RACISM can be malicious or casual, overt or subtle, but one fact remains universal: the discrimination of people based on race and/or culture permeates almost every sector in society.
Whether it arrives in the form of a racial slur, the fetishisation of someone’s features, or the lack of diversity in Australian media, racism is a systemic form of oppression that works to alienate and marginalise entire communities of people.
For Australian men sitting at the identity intersection of same-sex attracted and culturally and linguistically diverse, racism can add to the homophobia they may already face.
And in many cases, this discrimination can come from within the gay community itself.
WHEN Aziz Abu-Bakr is out dancing in a club he would often feel a stranger’s hands run through his thick, curly hair — unprompted and without consent.
“They feel they have a right over my body,” he said.
“There’s this twisted idea that I should sort of feel honoured when a white person compliments me – but I’ve never spoken to you in my life, and it’s not like you would touch another random white person’s hair.”
While in person Abu-Bakr’s hair is frequently fetishised by other gay men, online this physical appraisal becomes more problematic.
“People always ask me if it’s true what they’ve heard about black men and refer to me as things like exotic, words that would be more fitting for an animal than a human being,” he said.
“Weirdly enough they perceive it as complimenting me… they’re like, ‘oh, I’m this white gay man, you should feel blessed that I’m giving you this attention’.
“It takes me back to the days of the slave trade, when people were selling slaves and describing every physical feature they had as being of a ‘good stock’.”
Abu-Bakr believes many gay men defend their casual racism by claiming to understand his experience because of their own marginalised sexual identities.
“Just because you’re gay, doesn’t mean you can share in someone else’s struggle,” he said.
“You don’t know what it feels like because you are still white and you are still a man – privilege, privilege.
“Acknowledging intersectionality is so important, I’ll repeat it until the day I die.”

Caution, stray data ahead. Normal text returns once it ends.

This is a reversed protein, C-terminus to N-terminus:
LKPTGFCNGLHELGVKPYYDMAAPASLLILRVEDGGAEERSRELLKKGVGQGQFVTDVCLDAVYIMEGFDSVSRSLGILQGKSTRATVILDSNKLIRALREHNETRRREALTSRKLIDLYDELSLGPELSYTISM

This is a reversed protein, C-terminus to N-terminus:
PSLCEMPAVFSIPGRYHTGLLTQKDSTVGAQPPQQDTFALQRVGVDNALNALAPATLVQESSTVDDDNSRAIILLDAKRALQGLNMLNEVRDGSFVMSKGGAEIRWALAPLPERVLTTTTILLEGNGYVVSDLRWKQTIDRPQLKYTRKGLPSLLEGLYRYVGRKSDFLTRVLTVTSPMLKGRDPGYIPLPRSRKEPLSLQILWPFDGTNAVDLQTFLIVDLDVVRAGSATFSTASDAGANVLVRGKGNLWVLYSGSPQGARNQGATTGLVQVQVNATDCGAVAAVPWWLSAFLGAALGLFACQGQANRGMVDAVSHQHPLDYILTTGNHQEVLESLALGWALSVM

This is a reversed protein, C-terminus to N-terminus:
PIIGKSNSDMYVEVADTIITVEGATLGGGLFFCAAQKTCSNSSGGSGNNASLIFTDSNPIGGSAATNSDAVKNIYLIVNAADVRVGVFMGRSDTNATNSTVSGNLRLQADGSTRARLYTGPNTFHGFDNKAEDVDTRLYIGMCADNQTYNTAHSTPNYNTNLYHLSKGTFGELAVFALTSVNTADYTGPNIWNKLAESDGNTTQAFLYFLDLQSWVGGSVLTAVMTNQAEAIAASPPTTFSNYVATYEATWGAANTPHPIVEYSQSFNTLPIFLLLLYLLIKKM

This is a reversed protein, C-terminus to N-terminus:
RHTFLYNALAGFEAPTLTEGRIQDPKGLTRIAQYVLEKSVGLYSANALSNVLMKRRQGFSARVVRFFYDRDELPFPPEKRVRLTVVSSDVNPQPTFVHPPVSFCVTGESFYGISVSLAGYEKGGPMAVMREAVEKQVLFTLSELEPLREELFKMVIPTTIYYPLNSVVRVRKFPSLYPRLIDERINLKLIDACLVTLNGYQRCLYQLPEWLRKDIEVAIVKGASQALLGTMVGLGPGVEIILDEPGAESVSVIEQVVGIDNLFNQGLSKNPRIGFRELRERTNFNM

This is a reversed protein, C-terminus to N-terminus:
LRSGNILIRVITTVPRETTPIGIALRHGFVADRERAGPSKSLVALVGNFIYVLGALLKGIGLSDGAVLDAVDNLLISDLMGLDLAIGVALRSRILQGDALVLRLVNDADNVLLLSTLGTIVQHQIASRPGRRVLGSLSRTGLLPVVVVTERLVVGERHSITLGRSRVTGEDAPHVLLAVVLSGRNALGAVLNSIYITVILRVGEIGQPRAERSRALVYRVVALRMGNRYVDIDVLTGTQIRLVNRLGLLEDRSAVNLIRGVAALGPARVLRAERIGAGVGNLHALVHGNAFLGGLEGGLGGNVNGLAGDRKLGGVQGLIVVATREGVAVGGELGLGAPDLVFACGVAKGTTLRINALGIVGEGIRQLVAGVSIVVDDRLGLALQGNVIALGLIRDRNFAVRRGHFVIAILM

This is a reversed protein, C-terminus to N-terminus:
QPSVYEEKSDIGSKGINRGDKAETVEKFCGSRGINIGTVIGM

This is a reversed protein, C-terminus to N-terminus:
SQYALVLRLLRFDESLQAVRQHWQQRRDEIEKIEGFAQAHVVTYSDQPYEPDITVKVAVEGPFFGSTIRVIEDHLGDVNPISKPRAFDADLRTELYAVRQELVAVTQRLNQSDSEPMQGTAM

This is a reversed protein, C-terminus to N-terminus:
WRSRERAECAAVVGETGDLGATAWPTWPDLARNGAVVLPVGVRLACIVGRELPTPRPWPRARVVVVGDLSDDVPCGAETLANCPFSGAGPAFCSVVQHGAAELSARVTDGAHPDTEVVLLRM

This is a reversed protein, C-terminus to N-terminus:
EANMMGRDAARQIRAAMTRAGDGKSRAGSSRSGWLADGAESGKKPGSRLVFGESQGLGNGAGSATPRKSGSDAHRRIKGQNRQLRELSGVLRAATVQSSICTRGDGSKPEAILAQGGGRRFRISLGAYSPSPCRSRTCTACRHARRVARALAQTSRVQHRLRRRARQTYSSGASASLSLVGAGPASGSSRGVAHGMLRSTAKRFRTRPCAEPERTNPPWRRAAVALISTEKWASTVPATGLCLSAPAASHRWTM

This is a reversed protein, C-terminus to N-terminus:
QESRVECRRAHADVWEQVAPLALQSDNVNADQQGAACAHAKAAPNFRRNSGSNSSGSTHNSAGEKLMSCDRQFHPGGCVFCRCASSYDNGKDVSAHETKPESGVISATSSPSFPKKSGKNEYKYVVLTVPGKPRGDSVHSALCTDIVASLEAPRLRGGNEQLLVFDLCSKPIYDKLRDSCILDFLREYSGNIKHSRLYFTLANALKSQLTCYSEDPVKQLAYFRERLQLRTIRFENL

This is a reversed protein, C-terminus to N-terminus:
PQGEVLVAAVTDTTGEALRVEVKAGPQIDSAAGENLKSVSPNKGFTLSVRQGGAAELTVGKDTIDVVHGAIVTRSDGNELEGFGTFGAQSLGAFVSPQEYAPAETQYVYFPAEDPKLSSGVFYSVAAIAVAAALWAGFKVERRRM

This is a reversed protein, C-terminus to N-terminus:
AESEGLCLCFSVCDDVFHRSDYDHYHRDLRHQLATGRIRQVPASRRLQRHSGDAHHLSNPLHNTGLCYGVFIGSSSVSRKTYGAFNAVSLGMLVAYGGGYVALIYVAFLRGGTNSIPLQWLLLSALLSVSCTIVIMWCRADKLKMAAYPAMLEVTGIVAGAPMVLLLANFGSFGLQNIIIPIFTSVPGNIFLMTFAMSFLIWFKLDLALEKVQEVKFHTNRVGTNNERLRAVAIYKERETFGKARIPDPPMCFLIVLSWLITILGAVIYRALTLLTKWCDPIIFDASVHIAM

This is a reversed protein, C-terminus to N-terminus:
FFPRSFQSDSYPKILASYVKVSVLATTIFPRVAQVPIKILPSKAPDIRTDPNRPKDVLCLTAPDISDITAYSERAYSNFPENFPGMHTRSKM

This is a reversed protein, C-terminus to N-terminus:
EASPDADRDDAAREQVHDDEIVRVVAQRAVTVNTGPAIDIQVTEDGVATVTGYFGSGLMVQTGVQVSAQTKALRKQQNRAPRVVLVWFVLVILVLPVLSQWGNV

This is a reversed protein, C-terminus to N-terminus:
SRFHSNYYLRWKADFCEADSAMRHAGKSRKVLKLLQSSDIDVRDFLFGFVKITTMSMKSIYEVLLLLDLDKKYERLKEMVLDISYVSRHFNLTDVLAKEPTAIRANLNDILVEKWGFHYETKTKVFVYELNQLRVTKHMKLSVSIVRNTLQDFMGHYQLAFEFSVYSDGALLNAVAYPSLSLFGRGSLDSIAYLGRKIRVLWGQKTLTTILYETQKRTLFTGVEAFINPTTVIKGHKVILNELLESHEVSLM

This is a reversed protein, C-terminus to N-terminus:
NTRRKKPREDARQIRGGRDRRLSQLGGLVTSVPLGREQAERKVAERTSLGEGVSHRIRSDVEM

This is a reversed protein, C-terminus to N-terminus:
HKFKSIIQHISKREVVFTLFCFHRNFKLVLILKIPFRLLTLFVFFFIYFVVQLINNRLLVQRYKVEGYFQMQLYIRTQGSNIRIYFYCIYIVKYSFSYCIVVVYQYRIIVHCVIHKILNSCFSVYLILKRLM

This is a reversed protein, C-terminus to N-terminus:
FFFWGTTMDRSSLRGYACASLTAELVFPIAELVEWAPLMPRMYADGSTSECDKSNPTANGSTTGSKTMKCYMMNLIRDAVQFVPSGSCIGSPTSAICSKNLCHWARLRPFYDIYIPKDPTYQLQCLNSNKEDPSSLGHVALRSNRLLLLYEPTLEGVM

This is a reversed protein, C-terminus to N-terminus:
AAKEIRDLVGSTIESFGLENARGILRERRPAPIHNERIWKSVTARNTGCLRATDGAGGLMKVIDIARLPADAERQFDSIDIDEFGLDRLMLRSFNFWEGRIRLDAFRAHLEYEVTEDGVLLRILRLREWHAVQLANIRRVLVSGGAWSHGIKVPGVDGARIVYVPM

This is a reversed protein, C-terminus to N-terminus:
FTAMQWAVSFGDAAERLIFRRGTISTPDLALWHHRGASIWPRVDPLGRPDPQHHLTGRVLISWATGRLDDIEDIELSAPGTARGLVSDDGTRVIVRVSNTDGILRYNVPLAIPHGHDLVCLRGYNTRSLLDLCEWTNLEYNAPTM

ARRIVING at an event and feeling like a friend’s token person of colour is a familiar experience for Muhammed Taha.
“When you rock up to an event where there are all these rich white gay men, you think someone fucked up for me to be invited to this,” he said.
“When you’re friends with some people, you have to exist in a certain role that’s cast for you — you are proof that they’re not racist.
“Basically you’re viewed as a token or as a cultural asset rather than an actual human person.”
When he has encountered gay white men who almost exclusively surround themselves with other gay white men, Taha believes it’s no coincidence.
“In their minds they see no issue with the fact that there is lit- erally no person of colour in their circles,” he said.
“They think that it just happens, but it doesn’t… the fact that you’re surrounded by one shade of people is not a coincidence.”
One of Taha’s white friends recently told him that he couldn’t bring his then-boyfriend home with him because he wasn’t white.
“He said he couldn’t introduce his boyfriend to his parents, because his parents had only just accepted the whole gay thing,” he said.
“So often [gay white men] just don’t believe that other people exist, they live in their bubbles where everyone looks like them.”
Taha believes change will happen when gay men start being more open and accepting that discrimination can occur from within marginalised communities.
“It starts with viewing beauty as more than one colour,” he said.